Landlords May Be Given An Extra Three Years To Meet Proposed EPC Requirements

Hello Readers,

This is one that’s been bouncing around for quite a few years with no decision made yet. Forcing landlords to upgrade to EPC C is something that is hanging over the heads of landlords and something that I wish the government would make their minds up about!

I first wrote about EPCs back in January 2018, when the Government introduced an ‘E’ grade minimum for residential properties. This was reasonable, and could be met with minimal changes being made.

Following this, in October 2020, I wrote about how the Government u-turned on this and proposed to make all privately rented homes band C for new tenancies from 2025 and existing tenancies from 2028. This included a consultation that was started on 30th September 2020.

It doesn’t stop there! I then wrote about the EPC issue which was causing significant confusion for investors back in February 2022, where a number of outlets were reporting that ‘landlords must upgrade…’, however the matter had not yet passed into law.

Where Are We Now?

Well, around three years on from the original announcement nothing has changed in terms of a decision.

We’ve had the failed green homes grant that has caused landlords to doubt there will be any support for them in making these improvements and question the availability of tradespeople and materials to meet requirements within the timeframe.

There has been a rental crisis largely caused by government legislation and uncertainty (of which, EPC uncertainty has played into) driving down the supply of rental housing and therefore stoking competition between tenants.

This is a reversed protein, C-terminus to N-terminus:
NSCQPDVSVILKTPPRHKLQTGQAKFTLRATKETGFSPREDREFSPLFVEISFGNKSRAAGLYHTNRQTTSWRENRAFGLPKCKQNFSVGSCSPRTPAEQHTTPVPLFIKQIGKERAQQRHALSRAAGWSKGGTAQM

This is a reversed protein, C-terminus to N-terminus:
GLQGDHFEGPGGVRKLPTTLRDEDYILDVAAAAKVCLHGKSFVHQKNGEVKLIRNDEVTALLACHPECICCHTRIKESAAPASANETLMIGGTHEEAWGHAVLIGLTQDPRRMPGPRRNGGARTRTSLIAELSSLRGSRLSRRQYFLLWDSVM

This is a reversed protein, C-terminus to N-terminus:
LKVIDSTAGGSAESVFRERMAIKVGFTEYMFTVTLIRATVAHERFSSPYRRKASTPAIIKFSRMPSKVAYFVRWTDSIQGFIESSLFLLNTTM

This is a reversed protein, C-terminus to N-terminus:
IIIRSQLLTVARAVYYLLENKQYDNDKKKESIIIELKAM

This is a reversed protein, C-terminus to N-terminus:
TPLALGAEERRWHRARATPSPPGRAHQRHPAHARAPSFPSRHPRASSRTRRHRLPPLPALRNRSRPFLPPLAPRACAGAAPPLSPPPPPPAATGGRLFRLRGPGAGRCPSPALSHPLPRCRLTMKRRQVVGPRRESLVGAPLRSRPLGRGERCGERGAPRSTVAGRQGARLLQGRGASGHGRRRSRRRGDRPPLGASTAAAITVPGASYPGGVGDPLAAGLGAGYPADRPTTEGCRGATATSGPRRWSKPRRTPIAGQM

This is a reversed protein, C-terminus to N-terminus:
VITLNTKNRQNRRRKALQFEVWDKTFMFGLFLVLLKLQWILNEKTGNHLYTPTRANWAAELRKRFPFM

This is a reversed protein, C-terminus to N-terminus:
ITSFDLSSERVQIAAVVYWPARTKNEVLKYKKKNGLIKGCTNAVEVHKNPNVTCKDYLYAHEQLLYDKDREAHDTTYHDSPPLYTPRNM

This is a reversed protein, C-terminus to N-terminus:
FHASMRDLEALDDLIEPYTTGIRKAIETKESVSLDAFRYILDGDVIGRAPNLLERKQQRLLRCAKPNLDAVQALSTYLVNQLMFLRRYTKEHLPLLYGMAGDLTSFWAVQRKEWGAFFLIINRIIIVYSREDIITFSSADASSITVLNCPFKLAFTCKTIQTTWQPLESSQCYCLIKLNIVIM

Now, we have seen a potential new path in that the Department for Energy Security and Net Zero have proposed to remove the 2025 requirement for existing tenancies and have all rental properties needing to meet the standard by 31 December 2028.

Whilst this may sound positive, it still begs the question as to how landlords are to be expected to cover the £10,000 to £15,000 cost of works to upgrade. Particularly in a climate where returns from property are squeezed.

Ok, so 2028 is better than 2025 but there is still no answer to whether (and when) this will be passed into law, so landlords are still unable to plan. Speaking with landlords I network with, there is a division between those carrying out improvements anyhow and those waiting for proposals to be finalised, so they don’t waste money.

Oh, and there is also a sting in the tail as ministers are considering a punitive scheme to fine landlords up to £30,000 if they fail to upgrade their properties by the extended deadline.

What Should Landlords Do?

This is a very subjective question!

My recommendation is to be proactive and start with an assessment of your portfolio to get an idea of the work (and cost of the work) involved so funds can be set aside.

A word of caution about this, however; make sure the works you complete will have the desired impact as I don’t doubt that we will see headlines where landlords have spent on improvements, but they have not had the desired effect.

In addition, I believe that the £10,000 threshold is not a total for all improvements, but the cost of the next most suitable option so keep an eye out for this.

Once you know what work is involved then the next step is to decide whether to do it now or later. This is the subjective point, but where there are incremental improvements, landlords may choose to make them over a period of time.

Here’s the problem though. Many small portfolio landlords have chosen to put their funds into property to help support them through retirement and with these big costs being demanded, it will undoubtedly cause another landslide of landlords choosing to cash in because the cashflow is not there.

I don’t doubt that these changes will come in eventually, but let’s watch this space for the next step along the path!


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